I have a brief spell of solitude after I arrive and before the troops arrive. I make coffee, check emails and voicemail, perform all the wake-up tasks to be completed before others demand my attention. On my second day, the door chime told me someone had come in. Boy, howdy! My home dudes - those carpet cleaning chuckleheads I love! "Hey, Les, can I hug you?" Well, yeah. It was surreal to see them march in, route sheets in hand, forms to report for the day that I had created so long ago and that were still in use. As my new troops arrived, they were startled to see so many men hanging in the lobby. "How are you, Les?" "Sober, homes, and happy to be here." "How's the car running, Les?" Ah! The subject of the ages. My car, Lucy Sue, who still has not crossed 24,000 miles and who has never had a true mechanical issue, is a magnet for crazy maladies. Cesar and the other homes have saved my bacon many a time, and last summer got me ready for a road trip feeling confident about the car. "Well, homes, it's unanimous. All four window motors have gone out. Her windows are all at different heights. It's hell for hot when I'm driving." Silence for only a moment. "Got any suction cups, Les?" I did. I'd bought them and brought them purposely on my first day back at work. And suddenly, before my eyes (well, out the window), there were home dudes scrambling like squirrels in, out, over and around my car. And I liked that. Later in the day I told David my guys had come en masse to see me. "I knew they would," he said. Then he told me he'd rehired Justin - Justin who had problems, too, and who was fired long before I crashed into the mountainside. "He's done some growing up. He's worth giving another chance." Amen.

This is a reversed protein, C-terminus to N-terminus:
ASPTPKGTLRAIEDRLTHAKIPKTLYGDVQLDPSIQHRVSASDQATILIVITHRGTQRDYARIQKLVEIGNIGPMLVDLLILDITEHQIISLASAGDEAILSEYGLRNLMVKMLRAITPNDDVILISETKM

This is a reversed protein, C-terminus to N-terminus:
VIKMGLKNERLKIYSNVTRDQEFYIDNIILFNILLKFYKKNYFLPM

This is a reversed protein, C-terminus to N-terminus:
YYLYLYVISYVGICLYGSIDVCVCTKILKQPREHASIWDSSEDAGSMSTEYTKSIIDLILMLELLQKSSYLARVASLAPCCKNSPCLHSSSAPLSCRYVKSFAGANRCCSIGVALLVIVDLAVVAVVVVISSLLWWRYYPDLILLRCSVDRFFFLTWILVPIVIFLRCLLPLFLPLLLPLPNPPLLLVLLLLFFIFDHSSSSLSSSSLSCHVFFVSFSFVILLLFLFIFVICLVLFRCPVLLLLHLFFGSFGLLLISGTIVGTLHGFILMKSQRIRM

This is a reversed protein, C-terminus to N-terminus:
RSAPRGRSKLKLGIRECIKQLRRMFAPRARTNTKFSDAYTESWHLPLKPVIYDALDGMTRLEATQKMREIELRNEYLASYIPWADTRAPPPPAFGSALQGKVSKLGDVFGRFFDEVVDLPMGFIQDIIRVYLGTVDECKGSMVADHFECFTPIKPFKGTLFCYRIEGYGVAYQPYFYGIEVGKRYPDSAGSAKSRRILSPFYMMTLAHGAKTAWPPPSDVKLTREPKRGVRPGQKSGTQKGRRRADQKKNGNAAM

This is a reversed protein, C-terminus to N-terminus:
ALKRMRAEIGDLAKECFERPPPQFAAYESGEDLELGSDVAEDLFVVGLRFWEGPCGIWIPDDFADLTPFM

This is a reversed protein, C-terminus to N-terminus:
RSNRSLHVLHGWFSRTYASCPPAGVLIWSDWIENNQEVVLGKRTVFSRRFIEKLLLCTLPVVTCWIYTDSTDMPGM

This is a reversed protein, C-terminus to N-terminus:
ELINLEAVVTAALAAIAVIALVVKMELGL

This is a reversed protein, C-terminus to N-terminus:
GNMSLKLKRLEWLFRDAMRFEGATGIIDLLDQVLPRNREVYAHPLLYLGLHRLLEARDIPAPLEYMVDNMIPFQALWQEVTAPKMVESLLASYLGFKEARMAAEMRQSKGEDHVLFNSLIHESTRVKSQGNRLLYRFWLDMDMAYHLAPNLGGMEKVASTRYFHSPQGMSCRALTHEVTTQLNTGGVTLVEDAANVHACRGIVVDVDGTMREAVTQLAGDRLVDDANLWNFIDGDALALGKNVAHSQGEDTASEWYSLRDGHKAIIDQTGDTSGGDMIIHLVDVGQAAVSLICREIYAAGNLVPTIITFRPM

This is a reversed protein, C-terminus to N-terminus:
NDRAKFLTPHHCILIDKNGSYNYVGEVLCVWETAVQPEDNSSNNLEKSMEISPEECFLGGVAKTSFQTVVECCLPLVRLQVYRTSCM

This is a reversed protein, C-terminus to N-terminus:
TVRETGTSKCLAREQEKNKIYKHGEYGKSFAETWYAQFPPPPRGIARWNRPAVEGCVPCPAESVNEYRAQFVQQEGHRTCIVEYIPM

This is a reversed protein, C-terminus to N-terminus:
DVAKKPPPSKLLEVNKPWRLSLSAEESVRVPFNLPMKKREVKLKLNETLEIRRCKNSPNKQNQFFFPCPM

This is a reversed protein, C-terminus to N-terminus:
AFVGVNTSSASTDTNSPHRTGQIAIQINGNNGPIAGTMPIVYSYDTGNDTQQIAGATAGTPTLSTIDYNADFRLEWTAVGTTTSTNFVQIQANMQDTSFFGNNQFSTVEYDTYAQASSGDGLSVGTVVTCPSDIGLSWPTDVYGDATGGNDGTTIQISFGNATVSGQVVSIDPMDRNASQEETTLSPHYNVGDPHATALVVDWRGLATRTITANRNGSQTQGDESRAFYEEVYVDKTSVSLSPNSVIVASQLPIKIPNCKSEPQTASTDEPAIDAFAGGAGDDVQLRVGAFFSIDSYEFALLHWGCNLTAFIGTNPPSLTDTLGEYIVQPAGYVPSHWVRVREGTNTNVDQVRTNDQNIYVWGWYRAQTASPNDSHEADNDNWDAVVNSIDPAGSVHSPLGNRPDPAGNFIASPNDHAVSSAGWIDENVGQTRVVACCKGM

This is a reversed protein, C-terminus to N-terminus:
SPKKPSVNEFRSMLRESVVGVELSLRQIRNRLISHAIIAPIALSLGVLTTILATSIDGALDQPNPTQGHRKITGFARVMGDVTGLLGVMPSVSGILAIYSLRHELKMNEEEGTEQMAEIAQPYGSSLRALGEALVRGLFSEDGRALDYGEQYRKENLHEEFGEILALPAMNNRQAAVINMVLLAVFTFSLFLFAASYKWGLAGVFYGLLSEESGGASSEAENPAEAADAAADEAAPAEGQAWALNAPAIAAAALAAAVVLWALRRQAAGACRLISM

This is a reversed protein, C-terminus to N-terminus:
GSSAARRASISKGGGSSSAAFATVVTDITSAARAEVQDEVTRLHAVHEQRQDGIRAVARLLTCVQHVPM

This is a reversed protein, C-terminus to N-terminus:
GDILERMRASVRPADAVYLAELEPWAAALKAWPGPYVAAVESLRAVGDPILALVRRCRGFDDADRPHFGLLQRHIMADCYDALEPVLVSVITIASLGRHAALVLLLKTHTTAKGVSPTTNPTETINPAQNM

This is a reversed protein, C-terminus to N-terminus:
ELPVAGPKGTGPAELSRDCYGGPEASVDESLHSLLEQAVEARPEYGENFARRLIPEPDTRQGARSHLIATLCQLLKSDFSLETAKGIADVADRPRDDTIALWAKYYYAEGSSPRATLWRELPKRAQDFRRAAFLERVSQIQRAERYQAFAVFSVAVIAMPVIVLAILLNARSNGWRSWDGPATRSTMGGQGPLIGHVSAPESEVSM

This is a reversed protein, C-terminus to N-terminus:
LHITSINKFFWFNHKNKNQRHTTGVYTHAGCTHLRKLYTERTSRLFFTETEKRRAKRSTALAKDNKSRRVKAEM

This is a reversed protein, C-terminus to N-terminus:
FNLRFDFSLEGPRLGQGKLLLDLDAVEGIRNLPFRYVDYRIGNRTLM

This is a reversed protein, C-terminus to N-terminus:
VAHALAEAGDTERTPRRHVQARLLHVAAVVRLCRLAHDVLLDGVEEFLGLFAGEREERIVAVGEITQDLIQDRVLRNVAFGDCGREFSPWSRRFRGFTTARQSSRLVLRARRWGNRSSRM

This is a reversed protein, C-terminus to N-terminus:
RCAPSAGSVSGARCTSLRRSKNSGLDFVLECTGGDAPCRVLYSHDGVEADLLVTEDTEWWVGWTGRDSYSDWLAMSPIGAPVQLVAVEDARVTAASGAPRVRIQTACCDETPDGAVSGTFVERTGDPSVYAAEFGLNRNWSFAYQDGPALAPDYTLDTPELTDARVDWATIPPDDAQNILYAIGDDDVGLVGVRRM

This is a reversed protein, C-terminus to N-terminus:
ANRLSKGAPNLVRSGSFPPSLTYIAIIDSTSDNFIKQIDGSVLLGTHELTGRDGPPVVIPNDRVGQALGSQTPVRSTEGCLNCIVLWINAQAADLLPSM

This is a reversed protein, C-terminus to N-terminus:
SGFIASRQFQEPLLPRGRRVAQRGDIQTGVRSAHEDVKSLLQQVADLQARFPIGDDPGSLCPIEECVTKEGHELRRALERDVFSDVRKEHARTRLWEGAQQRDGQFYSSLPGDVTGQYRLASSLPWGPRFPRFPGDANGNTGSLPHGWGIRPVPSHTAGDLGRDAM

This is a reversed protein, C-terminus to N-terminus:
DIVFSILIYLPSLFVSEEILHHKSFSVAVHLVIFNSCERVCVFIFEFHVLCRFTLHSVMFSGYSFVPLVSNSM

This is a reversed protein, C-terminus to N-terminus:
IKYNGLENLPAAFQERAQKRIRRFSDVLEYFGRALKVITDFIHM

The heat is on ~ ~ I grew up in the LA and Salt Lake City areas. My dad read the LA Times and the Salt Lake Tribune. There were choices about one's newspapers in those cities, and those were Dad's choices. I don't know if these were or are world class publications, but I suspect they pretty accurately reported the news, with their individual political and social agendas being worked. When I first came to Las Vegas in 1976 as a 23-year-old, I laughed out loud at The Review-Journal, still the only game in town. This publication (then and now) has to dedicate a fair portion of print space each day to correcting (not retracting) yesterday's and last week's and last month's errors in reporting. The local newscasts aren't far different. It's tough to get reliable news here.